Thursday, June 13, 2013

Time Theft, Are Your Employees Stealing From You?

It's called, "Time Theft," and it's becoming a colossal issue.
There have been all kinds of antics by lazy employees throughout the history of business. The idea of "time theft" includes everything from having someone else punch a time-card on your behalf to falsifying your attendance. It's an enormous issue. It's a disparaging issue, but is this the same as when an employee is caught spending too much time online doing things that have nothing to do with work? Are they, in fact, stealing time from the company? It pains me to even think about this. Does this really happen, of course it does. Are people so pensive with their jobs and their day-to-day lives that they spend their day browsing around online instead of doing everything possible to make their work lives better?

Internet Usage

Internet surfing is a frequent time-waster for employees. If your office needs the Internet for business purposes, it might not be practical to entirely eliminate Internet usage by employees, but you can curb personal usage by blocking select sites, especially social media sites. Point out to employees what the company policy is as it pertains to personal Internet usage and inform them that Internet usage is being monitored.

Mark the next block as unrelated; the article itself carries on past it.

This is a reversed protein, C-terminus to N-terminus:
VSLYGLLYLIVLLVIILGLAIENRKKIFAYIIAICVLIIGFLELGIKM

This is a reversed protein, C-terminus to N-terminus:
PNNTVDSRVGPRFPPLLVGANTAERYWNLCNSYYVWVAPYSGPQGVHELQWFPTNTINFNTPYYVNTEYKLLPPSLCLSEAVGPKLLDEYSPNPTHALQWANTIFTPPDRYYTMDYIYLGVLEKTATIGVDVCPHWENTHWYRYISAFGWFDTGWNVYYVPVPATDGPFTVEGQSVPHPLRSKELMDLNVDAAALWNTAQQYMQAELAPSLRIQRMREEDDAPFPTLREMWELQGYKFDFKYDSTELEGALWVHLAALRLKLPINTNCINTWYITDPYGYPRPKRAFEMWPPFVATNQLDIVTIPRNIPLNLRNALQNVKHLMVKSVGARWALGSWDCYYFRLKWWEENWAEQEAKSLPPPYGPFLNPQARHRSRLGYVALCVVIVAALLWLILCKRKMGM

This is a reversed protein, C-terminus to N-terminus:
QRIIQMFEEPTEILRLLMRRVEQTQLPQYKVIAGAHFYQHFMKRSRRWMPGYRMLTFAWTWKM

Socializing with Co-Workers
Chit Chatting with co-workers might seem harmless, but if your employees spend more time talking than working, performance and your business can suffer. Socializing plays a vital role in maintaining a team atmosphere and shouldn’t be eliminated completely. Managers can reduce the amount of socializing without affecting morale by bringing conversations back on topic during meetings, encouraging staff members to socialize during lunch and other breaks.

Employees who frequently arrive late to work or take long lunches are costing your company valuable time. While occasional lateness may not be a problem, employees who are habitually late will affect your department's productivity and morale. Chronic offenders may have difficulty completing tasks on time and may create animosity among co-workers who are on time. Discussing tardiness with your staff may help you determine whether there is anything you can do to help your employee avoid being late. Offering a delayed start time to an employee whose personal obligations or commute make it difficult to arrive on time may be a solution for both of you. Emphasize to your staff the company policies and an employee who consistently violates policy will be written up.

Personal Telephone Calls

We all have a personal life, but some employees have more trouble than others separating work time from personal time and are abusing company time. Cell phones make it notably easy to make personal calls and text message without anyone knowing. Asking employees to limit personal calls to lunch hours and breaks, except in case of emergency, may help mitigate the problem. If an employee must deal with a time-consuming personal issue, suggest that he/she take personal or vacation time to handle the problem. 

 The key is to be aware of the situation and let your employees know how much you are willing to tolerate. Specify the ramifications should they fail to modify their activities, and consistently enforce the penalty you have set.